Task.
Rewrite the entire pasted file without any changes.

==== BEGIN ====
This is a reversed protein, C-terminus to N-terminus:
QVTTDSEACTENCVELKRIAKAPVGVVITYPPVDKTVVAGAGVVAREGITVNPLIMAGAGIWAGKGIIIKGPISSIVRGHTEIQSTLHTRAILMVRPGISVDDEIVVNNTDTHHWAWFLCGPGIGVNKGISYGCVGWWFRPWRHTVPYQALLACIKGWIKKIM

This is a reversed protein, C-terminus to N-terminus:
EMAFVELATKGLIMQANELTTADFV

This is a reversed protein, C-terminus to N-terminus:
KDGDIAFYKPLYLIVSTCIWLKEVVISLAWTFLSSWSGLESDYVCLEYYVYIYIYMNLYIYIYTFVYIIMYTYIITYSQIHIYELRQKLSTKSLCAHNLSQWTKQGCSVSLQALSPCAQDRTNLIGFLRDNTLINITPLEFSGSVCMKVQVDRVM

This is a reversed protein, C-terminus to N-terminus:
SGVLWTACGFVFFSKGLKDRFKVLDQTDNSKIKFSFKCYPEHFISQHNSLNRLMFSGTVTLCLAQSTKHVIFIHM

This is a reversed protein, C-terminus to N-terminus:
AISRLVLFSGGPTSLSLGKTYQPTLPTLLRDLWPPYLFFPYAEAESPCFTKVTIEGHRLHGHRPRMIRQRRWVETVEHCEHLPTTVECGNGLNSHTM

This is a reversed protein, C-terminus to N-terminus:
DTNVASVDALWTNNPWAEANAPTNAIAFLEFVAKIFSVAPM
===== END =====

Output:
This is a reversed protein, C-terminus to N-terminus:
QVTTDSEACTENCVELKRIAKAPVGVVITYPPVDKTVVAGAGVVAREGITVNPLIMAGAGIWAGKGIIIKGPISSIVRGHTEIQSTLHTRAILMVRPGISVDDEIVVNNTDTHHWAWFLCGPGIGVNKGISYGCVGWWFRPWRHTVPYQALLACIKGWIKKIM

This is a reversed protein, C-terminus to N-terminus:
EMAFVELATKGLIMQANELTTADFV

This is a reversed protein, C-terminus to N-terminus:
KDGDIAFYKPLYLIVSTCIWLKEVVISLAWTFLSSWSGLESDYVCLEYYVYIYIYMNLYIYIYTFVYIIMYTYIITYSQIHIYELRQKLSTKSLCAHNLSQWTKQGCSVSLQALSPCAQDRTNLIGFLRDNTLINITPLEFSGSVCMKVQVDRVM

This is a reversed protein, C-terminus to N-terminus:
SGVLWTACGFVFFSKGLKDRFKVLDQTDNSKIKFSFKCYPEHFISQHNSLNRLMFSGTVTLCLAQSTKHVIFIHM

This is a reversed protein, C-terminus to N-terminus:
AISRLVLFSGGPTSLSLGKTYQPTLPTLLRDLWPPYLFFPYAEAESPCFTKVTIEGHRLHGHRPRMIRQRRWVETVEHCEHLPTTVECGNGLNSHTM

This is a reversed protein, C-terminus to N-terminus:
DTNVASVDALWTNNPWAEANAPTNAIAFLEFVAKIFSVAPM